Although many effective medications and treatments have been found, no cure has been discovered to date. As you look for information about arthritis, you may find a number of claims stating that products can cure arthritis. Always read the fine print and be cautious of the promises these treatments make. Considering that there are more than 100 forms of arthritis in adults and children, it is unlikely that there will be only one cure to address all types of arthritis.
Finding trustworthy information and treatment options
The internet has become our go-to source for information, and while there are many accurate sources of knowledge and research online, there are also many false claims about “cures” for arthritis, or false promises about what a treatment option can do for you. It’s important to remember there is currently no cure for arthritis, and no matter what anyone claims, they cannot cure your arthritis for you.
Verifying the credibility of the information you find online can be difficult, but there are several ways to be sure that what you are reading is trustworthy.
Be cautious of information that is passed on to you as a testimonial. “It helped me and my friends, so it will help you.”
Avoid anything that results in financial benefit for the promoter.
Look for credible studies or proof that your complementary therapy choice is beneficial for your type of arthritis and is safe for you to try.
If you are considering purchasing a product, it’s important to be cautious of items that are sold through multi-level marketing schemes. These products are sold by people you may know or be acquainted with, but they have a financial interest in getting you not only to buy the product but to begin selling it as well. These opportunities are often more about the sales pyramid rather than the product being sold.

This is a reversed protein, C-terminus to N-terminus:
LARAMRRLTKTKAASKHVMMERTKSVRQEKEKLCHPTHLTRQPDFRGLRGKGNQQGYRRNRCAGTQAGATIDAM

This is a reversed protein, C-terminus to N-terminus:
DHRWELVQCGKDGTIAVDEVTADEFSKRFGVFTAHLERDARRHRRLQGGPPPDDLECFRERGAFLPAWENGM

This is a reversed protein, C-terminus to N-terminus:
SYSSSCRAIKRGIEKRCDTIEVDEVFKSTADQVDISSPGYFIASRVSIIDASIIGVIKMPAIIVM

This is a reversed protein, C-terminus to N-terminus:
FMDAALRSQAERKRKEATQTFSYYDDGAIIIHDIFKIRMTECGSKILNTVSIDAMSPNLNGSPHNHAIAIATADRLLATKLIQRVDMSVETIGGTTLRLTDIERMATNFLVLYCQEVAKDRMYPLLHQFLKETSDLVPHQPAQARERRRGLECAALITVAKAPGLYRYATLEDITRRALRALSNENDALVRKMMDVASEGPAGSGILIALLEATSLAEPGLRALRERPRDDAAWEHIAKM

Avoid therapies or treatments that use words such as “miracle”, “cure” and “guaranteed”. If it sounds too good to be true, it usually is.
Questions to ask yourself when you are learning about complementary therapies
Is the author an expert in the field with recognized credentials and a professional designation?
Is the information published on the website of a recognized, well-known, highly regarded organization?
Is the information current and relevant to your type of arthritis and situation?
If you are seeking treatment for a child: Is the information sufficient to demonstrate its safe use for children?
Is the information Canadian-based? If not, where did the study take place? Is it still relatable to a Canadian context?